Get ahead: get into construction

Richard Furlong - City Surveys Group

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Published: 5th January 2017

This Article was Written by: Richard Furlong - City Surveys Group


A Chartered Institute of Building (CIOB) report released just before Christmas stressed the critical role construction plays in reversing the declining levels of economic and social mobility in the UK.

It suggests that if individuals want to get ahead then construction should be a career choice for serious consideration; particularly for those living in deprived areas of the UK.

Brian Green, former Construction News journalist, who wrote the report Social Mobility and Construction: Building Routes to Opportunity, asserts that skilled employment offers social status and the opportunity to generate a steady income.

In addition to being well paid, it also provides many with a chance of professional development within their chosen role, from the trades through to professional management roles.

The report surveyed 1,094 working adults and shows how construction ranks near the top of UK industries for social and economic mobility.

Where other industries have downsized the number of skilled employees, a third of all employment in the skilled worker is made up from the construction industry.

The report illustrates the strength of the UK construction industry and its ability to perform as an enabler of social mobility, seeing many workers and managers move up the ranks where they have previously been unsuccessful in other careers, or in education.

If the construction industry hopes to establish itself as the career choice of the masses, the report makes some suggestions about what can be done to help young people and the unemployed get into construction.

The suggestions focus on several key areas for improvement: in the industry itself, in government, in professional bodies, and in related institutions and construction businesses.

Key recommendations

  • Economic growth with construction at the centre of the boost toward growth;
  • Ability to access the construction profession regardless of background;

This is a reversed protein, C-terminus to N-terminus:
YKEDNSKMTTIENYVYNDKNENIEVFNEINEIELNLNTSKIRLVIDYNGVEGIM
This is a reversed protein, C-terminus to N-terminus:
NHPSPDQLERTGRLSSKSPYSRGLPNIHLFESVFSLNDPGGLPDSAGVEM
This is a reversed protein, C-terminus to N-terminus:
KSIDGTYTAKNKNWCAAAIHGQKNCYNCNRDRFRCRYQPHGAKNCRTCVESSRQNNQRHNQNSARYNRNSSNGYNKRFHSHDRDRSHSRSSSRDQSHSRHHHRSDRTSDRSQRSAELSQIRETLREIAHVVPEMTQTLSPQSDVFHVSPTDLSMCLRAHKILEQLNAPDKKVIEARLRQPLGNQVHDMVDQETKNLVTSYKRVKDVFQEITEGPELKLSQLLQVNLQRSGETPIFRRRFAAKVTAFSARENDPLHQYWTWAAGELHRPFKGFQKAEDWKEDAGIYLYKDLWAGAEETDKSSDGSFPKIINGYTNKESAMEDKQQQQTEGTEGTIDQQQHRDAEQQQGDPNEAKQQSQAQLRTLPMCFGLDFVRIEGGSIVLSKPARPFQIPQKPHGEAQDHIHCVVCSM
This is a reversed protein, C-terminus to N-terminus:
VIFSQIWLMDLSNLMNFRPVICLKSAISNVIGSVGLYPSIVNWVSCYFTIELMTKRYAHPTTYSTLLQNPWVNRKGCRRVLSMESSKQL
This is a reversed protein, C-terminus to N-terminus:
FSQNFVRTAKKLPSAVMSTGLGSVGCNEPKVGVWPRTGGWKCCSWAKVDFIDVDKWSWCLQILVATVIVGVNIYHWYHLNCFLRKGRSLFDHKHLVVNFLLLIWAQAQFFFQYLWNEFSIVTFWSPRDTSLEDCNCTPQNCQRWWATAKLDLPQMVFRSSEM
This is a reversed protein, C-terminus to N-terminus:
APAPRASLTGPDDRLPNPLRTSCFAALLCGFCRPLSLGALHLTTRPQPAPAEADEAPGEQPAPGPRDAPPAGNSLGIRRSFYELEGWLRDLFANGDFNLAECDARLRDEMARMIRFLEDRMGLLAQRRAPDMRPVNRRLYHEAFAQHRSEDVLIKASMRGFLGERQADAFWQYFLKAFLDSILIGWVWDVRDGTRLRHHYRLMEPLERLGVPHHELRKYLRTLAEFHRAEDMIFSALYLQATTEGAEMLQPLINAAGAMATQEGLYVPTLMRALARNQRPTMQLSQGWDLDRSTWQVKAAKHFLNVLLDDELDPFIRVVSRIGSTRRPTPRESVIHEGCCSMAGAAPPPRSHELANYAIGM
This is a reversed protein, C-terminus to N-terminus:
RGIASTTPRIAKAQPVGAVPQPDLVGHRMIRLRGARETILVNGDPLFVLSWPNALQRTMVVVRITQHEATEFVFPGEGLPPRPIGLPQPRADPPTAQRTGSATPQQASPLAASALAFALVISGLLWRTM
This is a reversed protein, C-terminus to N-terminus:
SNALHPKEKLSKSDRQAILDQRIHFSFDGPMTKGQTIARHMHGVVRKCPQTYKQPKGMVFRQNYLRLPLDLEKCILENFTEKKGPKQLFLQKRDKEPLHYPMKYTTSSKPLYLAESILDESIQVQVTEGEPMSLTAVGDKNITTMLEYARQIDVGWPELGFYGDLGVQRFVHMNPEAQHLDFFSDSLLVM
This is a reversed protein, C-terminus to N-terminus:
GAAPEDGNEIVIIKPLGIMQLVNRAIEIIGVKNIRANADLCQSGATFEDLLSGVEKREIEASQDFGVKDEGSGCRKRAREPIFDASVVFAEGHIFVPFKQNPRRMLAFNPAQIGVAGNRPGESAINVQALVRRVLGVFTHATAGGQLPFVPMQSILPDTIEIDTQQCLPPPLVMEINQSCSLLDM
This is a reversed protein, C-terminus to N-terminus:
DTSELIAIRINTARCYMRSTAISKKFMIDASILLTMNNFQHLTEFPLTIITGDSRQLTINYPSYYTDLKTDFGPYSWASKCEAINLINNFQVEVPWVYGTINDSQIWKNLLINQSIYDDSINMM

• The built environment being a social mobiliser;
  • The unifying motive of social mobility being an organising force;
  • Schemes to allow entry to management from diverse backgrounds;
  • Supporting more sophisticated human resource management;
  • Development of the UK as a global centre of excellence for construction;
  • Education of the environment and the impact of architecture on social mobility;
  • Implementation of degree-level training for construction workers;
  • Working with local education establishments and communities to engage potential employees.

In support of the findings of the CIOB report, the government’s Social Mobility Commission recently warned about the widening gap between the rich and the poor. It stated that those from poorer backgrounds face increasing difficulty in gaining a foothold in a career that enables social mobility.

According to the CIOB report, for those from disadvantaged backgrounds, the construction industry is one of the best routes to success.

CIOB President Paul Nash has praised the report, making reference to his own personal experiences.

He said: “I joined the construction industry at 18 as a management trainee with a construction company; I went on to gain a postgraduate qualification through advice from my professional body. I now sit here as president of the CIOB. I never thought I’d be in the position I am today but stories such as mine show the quality of opportunity that exists in construction.

“Social mobility is fast becoming one of the defining issues of our time. This report highlights the importance of increasing social mobility and how the construction industry can work to promote greater equality of opportunity for all, particularly in a challenging social and economic environment.”

Mr Green’s report not only highlights the vital part construction can play in reversing deteriorating levels of economic and social mobility in the UK but may also go some way to address the widening construction skills gap faced by the industry.

To view the report in full click here.

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